If Your Cat Has FIV -- Can Your Cat Still Live A Long and Normal Life

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FIV or feline immune-deficiency virus is a species specific infection affecting many cats, especially those of the feral population. If you have a cat that has contracted FIV, your cat can still live a long and normal life in your care.

The feline immune-deficiency virus or FIV is known as species specific. The virus is a retrovirus, in the same family as feline leukemia and feline aids virus. FIV is not known to be contagious to other non-feline pets within the home or to humans. This slow-acting virus cannot be passed on casually between other felines from litter boxes, water dishes or food dishes. In fact, the disease is spread through blood connections such as extremely bad infected gums, bite wounds, scratches and blood transfusions. If you have a cat that has contracted the virus, it is by no means a death sentence for your feline family member. It is obvious that this cat will require special care but even with FIV, your cat can live a normal full life.

I would like to introduce you to two such cats, neighbors of mine, names Bob and Tom. Both of these precious household pets have contracted the FIV infection. Thanks to the love and care of their pet parents who adopted them and saved them from “dooms day,” these loving cats can now live a long, normal happy life – and happy, loving cats they are! Tom and Bob are shown above, in all their glory, sitting by the open window. You see, Bob and Tom were inadvertently rescued as tiny kittens from the litter of a momma farm cat. She obviously had the FIV infection and passed it on to her offspring, which is very common in the feral cat population. Bob and Tom lost a sister in its early days of life but are flourishing very healthy some eight years later. No longer fitting in the palm of her hand, their pet parent states they are both a very healthy 25 pounds each.

The FIV infection in cats has stages quite similar to the human HIV infection. In stage one your cat’s immune system is compromised and may be noted with swollen glands (lymph nodes), fever and susceptibility to skin and intestinal infections. This stage lasts between 4 and 6 weeks, once exposed to the virus.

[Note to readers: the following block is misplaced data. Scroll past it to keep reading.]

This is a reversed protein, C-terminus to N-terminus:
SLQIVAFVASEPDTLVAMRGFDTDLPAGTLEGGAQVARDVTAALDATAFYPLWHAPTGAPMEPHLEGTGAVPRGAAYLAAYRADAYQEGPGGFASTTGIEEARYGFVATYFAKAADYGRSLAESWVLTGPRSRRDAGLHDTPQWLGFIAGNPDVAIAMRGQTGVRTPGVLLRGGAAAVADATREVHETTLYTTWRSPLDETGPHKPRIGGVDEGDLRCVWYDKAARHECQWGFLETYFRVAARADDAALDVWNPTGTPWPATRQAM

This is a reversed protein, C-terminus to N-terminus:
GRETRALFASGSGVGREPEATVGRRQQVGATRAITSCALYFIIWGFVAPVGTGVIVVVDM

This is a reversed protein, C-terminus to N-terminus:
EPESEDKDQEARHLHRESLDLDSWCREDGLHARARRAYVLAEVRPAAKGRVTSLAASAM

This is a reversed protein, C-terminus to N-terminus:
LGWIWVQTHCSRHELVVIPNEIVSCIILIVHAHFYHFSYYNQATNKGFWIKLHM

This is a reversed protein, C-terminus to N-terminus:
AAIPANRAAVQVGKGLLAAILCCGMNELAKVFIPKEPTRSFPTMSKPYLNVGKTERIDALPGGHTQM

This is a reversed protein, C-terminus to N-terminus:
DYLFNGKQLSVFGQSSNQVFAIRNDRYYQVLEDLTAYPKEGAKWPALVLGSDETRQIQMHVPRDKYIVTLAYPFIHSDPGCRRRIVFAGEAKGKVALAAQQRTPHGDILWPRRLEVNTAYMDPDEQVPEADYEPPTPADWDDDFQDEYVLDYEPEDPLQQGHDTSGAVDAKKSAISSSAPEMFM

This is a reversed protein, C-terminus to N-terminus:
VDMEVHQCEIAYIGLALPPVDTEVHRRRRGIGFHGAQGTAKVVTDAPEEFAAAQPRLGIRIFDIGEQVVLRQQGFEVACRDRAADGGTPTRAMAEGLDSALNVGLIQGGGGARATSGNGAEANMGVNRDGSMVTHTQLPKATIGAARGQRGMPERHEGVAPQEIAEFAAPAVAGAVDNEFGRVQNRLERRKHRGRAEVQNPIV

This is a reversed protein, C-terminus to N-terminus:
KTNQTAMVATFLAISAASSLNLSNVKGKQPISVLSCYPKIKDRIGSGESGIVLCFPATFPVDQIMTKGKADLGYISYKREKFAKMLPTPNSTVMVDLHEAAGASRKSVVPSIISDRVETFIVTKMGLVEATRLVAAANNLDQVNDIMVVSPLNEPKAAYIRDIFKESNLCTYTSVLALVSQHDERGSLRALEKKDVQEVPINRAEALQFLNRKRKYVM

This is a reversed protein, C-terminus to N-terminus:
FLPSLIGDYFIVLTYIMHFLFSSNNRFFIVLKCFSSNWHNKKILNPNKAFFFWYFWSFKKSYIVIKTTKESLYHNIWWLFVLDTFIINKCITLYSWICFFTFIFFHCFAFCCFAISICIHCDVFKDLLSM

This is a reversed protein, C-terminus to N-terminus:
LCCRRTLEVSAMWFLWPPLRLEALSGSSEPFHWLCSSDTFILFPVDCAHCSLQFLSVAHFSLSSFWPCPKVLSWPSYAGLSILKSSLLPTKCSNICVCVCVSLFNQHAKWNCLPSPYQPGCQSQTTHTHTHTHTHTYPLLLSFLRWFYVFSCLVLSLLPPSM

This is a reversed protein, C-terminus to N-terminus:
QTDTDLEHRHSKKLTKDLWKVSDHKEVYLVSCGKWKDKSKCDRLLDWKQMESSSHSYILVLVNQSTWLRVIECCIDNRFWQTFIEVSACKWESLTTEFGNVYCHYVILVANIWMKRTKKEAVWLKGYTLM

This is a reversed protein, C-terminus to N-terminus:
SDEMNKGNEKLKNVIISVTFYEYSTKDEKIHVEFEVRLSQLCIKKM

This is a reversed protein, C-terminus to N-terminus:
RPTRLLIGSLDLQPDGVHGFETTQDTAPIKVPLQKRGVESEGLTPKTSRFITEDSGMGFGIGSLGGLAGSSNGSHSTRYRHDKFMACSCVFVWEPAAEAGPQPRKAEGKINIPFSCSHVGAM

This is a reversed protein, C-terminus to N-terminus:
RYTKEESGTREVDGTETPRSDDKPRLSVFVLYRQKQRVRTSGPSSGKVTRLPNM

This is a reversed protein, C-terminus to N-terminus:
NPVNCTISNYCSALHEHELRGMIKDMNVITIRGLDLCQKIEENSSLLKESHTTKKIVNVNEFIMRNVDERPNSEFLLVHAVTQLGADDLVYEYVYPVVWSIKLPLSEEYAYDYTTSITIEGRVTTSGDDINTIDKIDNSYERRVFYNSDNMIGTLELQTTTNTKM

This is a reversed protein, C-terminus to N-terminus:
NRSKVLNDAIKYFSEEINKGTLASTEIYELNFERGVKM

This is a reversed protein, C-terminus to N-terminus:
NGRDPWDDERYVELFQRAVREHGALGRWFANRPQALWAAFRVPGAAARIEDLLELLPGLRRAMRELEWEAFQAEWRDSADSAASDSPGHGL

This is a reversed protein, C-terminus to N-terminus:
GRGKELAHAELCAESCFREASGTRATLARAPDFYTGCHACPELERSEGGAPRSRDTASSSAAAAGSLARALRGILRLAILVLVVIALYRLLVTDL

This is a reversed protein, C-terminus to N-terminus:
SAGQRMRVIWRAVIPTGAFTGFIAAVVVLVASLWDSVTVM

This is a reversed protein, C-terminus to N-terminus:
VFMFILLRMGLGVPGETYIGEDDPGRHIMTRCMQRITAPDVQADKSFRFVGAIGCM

Stage two can lasts for many years, assuming your cat is an indoor cat, living a very healthy life. It is not uncommon for a cat to live up to 12 years with no signs of illness due to the FIV. There is no antiviral medication treatment when in the asymptomatic stages or while easing into this second stage of the secondary effects of the virus. In order to ward off your cat’s susceptibility to other diseases as a result of the lowered immune system, your doctor may prescribe medications specific to secondary diseases as well as encourage a healthy palatable nutritious diet. If your cat is kept indoors and follows specific veterinary orders and care, your cat will be a happy, normal family member.

Stage three of the FIV infection may occur far along in years where the immune deficient system weakens considerably, causing great susceptibility to secondary chronic infections, bacterial, viral and parasitic in nature. Since your cat’s immune system cannot fight off the infections, they multiply rapidly, causing opportunistic diseases. Some conditions that may occur are respiratory distress, intestinal infections, and skin and ear diseases. Some cancers may be prevalent as well as a case of anemia due to parasitic infections. Although it is necessary to know what to expect at some point throughout your cat’s life with FIV, the focus should be placed on opportune care of your beloved feline at this point in time.

According to documentation by the ASPCA, keeping your cat strictly indoors prevents contact with any disease causing agents that he may be susceptible to. Feed your cat a nutritional balanced diet that consists of no raw foods which could contain parasitic and bacterial agents. Your cat should most definitely be spayed or neutered and be sure that you keep a close relationship with your personal veterinarian. Visits are recommended twice yearly for wellness checkups, blood counts and urine analysis. Monitor your cat on a regular basis for any physical or emotional changes and report them to your doctor. Above all, provide a stress-free environment as well as shower your precious feline with ample love, attention and care that only a loving family can provide. Even with FIV, your cat can live a normal full life.

Bestfriends.org is full of happy success stories of felines with the FIV infection who were fortunate, as Bob and Tom, to find happy loving homes, when no one else would give them a second chance. They are the best of buds and do nothing without the other. Of course one is more social and dominant than the other – Tom, the lighter colored of the two is a little more in charge and social whereas Bob is a bit shyer. But typical cats they are not. They crave people contact and love all the attention you can bestow. If you have the heart and the home to give one of these cats a loving home for the rest of their natural life, consider the life you could be saving. Many people turn their heads when it comes to the care of any special needs animal, and takes a very special individual like you to offer your love, care and home. Your efforts never go unrewarded as these precious pets can sense your compassion and love with its’ unconditional loyalty.

http://www.bestfriends.org/theanimals/petcare/cats_fiv.cfm

http://www.peteducation.com/article.cfm?c=1+1316&aid=213

http://www.aspca.org/pet-care/cat-care/cat-care-feline-immunodeficiency-virus.aspx

 

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